It’s nearly an impossibility to know every band out there, yet sometimes you have to question how you’ve never heard of a band before. Sitting listening to The Oath of an Iron Ritual, the new album from Desaster, I can’t help wonder where the fuck I’ve been for the last seven albums.
Album eight is a great launching off point as it turns out. I’m also going in with no expectations which a slightly rarer treat these days. After a quick intro track, Proclamation in Shadows begins and when the drums kick in properly I’m already sold. Double kick, a filthy guitar tone, it’s the spot on middle ground between black metal and thrash.
Desaster do a good kick in as it turns out, End of Tyranny follows and delivers its own big kick in while The Cleric’s Arcanum follows suit. These songs will be deadly live; there’ll be a brief respite for a breather between songs before the next hastily formed wall of death comes crashing together.
I’ve barely scratched the surface of the riff conversation as well. From the End of Tyranny’s thrash based meat filled intro to the wailing guitar leads of the title track through to the black metal tinged verse riff of Haunting Siren, there’s a surprising amount of genre hopping present.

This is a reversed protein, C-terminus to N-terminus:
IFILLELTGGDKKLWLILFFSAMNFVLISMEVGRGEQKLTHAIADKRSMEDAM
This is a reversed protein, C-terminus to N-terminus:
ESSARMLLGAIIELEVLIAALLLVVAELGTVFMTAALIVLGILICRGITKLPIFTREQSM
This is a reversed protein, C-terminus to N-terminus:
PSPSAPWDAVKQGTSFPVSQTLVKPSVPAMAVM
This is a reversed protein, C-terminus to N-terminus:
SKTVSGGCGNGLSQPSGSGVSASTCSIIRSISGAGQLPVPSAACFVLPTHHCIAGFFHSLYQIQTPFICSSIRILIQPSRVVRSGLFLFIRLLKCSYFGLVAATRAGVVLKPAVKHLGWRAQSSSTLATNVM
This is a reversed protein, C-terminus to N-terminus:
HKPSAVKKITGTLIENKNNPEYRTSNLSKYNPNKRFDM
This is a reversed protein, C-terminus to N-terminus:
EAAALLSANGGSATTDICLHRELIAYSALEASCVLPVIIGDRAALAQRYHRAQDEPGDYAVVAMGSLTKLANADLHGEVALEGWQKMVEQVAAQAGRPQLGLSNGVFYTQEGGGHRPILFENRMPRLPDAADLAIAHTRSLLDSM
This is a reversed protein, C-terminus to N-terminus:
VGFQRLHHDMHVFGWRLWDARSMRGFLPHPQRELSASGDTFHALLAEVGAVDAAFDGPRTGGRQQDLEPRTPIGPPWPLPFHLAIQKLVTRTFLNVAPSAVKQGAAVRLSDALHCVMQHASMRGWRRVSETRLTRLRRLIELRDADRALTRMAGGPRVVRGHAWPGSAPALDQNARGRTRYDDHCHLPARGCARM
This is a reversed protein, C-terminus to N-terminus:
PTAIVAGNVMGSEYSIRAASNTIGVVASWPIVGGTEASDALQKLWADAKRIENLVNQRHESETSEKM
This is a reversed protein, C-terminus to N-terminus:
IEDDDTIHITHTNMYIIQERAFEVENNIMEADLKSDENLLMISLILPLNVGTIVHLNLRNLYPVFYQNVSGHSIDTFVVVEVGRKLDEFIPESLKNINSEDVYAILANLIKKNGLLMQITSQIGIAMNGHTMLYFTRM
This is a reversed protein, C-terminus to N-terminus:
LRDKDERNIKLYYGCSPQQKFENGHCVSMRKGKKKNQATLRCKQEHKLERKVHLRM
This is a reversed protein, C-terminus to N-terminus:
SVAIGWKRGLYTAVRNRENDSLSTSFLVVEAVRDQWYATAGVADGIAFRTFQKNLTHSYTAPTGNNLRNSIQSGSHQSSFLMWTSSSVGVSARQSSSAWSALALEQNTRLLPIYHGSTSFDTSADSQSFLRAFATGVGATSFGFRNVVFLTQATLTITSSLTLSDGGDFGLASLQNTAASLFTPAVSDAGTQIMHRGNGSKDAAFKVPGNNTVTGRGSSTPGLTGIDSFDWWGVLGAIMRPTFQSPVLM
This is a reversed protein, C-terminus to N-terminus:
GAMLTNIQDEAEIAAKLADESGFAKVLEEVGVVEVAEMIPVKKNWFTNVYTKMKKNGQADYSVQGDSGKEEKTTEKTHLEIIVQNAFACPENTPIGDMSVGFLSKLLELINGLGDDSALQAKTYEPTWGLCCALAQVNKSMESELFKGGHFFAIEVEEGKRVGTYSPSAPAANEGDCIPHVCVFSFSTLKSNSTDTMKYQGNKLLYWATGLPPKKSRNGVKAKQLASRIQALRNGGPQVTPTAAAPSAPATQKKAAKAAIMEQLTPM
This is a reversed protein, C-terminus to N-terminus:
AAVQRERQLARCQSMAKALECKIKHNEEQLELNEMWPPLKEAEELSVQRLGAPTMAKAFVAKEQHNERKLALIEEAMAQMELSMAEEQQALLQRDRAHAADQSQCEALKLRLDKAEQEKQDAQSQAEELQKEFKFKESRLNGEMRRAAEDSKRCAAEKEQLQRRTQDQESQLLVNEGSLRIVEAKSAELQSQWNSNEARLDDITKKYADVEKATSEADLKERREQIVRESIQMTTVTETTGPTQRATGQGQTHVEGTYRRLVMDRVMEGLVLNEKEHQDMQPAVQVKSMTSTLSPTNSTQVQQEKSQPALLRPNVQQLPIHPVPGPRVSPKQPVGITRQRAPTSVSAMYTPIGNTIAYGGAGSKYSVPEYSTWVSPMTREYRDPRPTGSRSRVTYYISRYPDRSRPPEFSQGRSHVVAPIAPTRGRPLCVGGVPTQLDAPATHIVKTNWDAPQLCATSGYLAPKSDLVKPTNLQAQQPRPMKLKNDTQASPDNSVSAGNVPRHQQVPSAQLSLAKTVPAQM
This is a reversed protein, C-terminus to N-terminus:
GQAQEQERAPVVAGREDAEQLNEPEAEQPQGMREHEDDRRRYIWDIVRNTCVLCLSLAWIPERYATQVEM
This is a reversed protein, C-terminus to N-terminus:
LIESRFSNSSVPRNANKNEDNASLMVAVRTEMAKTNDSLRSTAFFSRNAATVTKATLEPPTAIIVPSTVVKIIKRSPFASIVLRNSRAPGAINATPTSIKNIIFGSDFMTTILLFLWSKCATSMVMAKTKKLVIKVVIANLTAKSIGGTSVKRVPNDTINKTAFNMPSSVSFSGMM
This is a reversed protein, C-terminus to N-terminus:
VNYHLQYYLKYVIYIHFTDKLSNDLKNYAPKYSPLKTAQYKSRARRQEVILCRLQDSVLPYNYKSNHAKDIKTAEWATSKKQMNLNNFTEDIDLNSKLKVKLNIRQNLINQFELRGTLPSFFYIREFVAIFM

Lyric video for End of Tyranny
At the Eclipse of Blades is probably the best example of the guitar work on the album with said genre hopping present, and it features my favourite metal staple, the good old fashioned gallop. It’s one of those techniques that never seems to get old, and hearing it in a properly heavy song really gives it oomph.
The seven and a half minute Haunting Siren explores the subgenre camps Desaster have their feet in. It may be my favourite from the album, though the following track, Damnatio Ad Bestias, comes in as a close second.
It’s a genuinely dirty sounding album, only the drums are “clean” and even they aren’t spotless. It gives The Oath of an Iron Ritual a sort of timeless feel. This could be released in 2016, or it could be from the early 90s.
There’s no buggering about. No wasting time on whingey ballads or big melodic build ups, just full steam ahead metal that comes in, kicks the bollocks off you and buggers off before it has anywhere near the chance of outstaying its welcome.
If I’m being honest, the album isn’t exactly breaking the mould, but not every band has to be an innovative powerhouse. When a band can excel at an existing thing, why throw it away to experiment, The Oath of an Iron Ritual is a powerful package and has certainly convinced me to go back and explore the rest of the bands catalogue.
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